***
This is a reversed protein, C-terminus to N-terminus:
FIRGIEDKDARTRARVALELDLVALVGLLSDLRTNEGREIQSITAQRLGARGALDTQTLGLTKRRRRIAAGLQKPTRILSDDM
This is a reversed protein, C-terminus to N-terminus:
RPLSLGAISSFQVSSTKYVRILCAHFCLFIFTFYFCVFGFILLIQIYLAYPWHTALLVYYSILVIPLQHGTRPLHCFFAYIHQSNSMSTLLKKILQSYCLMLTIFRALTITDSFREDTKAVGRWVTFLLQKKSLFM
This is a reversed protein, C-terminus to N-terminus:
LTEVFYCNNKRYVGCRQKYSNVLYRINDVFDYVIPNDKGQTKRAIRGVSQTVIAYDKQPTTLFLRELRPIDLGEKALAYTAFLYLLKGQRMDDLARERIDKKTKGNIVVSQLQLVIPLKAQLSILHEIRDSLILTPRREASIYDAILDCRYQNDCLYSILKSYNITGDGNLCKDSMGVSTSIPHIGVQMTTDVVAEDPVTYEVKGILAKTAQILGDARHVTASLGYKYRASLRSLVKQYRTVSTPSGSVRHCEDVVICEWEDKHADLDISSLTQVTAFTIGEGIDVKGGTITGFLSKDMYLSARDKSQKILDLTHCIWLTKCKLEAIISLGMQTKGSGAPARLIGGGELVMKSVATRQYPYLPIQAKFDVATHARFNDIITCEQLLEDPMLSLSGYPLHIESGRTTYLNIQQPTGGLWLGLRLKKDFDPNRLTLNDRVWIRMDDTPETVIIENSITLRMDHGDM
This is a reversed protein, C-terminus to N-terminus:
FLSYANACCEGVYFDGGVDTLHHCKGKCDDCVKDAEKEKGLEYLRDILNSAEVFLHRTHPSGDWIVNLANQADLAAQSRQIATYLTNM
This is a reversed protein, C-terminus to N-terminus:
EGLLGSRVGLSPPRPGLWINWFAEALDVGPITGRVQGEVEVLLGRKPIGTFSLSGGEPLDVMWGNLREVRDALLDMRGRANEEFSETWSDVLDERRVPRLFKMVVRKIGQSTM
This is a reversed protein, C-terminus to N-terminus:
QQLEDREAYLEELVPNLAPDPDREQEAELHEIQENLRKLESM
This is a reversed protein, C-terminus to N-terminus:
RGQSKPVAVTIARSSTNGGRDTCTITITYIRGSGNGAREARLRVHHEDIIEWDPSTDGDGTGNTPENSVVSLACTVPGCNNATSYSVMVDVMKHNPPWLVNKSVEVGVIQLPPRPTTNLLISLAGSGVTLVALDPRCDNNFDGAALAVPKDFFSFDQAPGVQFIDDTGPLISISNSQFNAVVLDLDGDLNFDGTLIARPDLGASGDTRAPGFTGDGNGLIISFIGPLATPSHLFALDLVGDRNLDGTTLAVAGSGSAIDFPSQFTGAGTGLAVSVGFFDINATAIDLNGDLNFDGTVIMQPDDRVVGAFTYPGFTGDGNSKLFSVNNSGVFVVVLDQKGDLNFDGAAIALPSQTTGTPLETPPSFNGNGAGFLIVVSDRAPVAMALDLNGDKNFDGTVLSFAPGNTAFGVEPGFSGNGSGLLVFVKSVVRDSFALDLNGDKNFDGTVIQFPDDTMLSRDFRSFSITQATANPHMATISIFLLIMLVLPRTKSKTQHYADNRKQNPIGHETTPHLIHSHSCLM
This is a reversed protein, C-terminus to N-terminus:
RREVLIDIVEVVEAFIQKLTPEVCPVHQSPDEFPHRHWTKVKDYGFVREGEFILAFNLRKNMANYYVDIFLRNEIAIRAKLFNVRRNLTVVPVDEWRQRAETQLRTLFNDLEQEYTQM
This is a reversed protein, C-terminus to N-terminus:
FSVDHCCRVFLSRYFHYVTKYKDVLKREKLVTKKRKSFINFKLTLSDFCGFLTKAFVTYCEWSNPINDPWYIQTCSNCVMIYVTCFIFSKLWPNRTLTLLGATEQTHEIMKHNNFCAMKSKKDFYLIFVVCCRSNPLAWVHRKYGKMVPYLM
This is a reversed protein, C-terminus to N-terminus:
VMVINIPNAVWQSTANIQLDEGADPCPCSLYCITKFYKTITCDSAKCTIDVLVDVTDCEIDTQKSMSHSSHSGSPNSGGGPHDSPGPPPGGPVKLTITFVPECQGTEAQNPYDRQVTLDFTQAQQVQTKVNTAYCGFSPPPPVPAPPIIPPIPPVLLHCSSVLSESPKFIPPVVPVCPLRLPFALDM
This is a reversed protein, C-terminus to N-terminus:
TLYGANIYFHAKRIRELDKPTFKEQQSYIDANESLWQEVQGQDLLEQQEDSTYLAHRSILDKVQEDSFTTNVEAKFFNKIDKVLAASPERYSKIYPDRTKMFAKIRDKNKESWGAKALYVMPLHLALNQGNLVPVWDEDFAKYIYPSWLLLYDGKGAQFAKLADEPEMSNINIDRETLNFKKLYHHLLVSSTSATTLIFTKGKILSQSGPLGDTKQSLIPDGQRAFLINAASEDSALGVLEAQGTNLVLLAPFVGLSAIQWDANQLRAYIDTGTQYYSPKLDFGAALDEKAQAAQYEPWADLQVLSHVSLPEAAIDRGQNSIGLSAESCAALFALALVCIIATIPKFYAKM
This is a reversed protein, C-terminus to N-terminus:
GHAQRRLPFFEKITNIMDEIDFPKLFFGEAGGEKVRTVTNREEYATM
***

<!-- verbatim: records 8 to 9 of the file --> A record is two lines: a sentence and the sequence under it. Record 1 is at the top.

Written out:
This is a reversed protein, C-terminus to N-terminus:
RREVLIDIVEVVEAFIQKLTPEVCPVHQSPDEFPHRHWTKVKDYGFVREGEFILAFNLRKNMANYYVDIFLRNEIAIRAKLFNVRRNLTVVPVDEWRQRAETQLRTLFNDLEQEYTQM
This is a reversed protein, C-terminus to N-terminus:
FSVDHCCRVFLSRYFHYVTKYKDVLKREKLVTKKRKSFINFKLTLSDFCGFLTKAFVTYCEWSNPINDPWYIQTCSNCVMIYVTCFIFSKLWPNRTLTLLGATEQTHEIMKHNNFCAMKSKKDFYLIFVVCCRSNPLAWVHRKYGKMVPYLM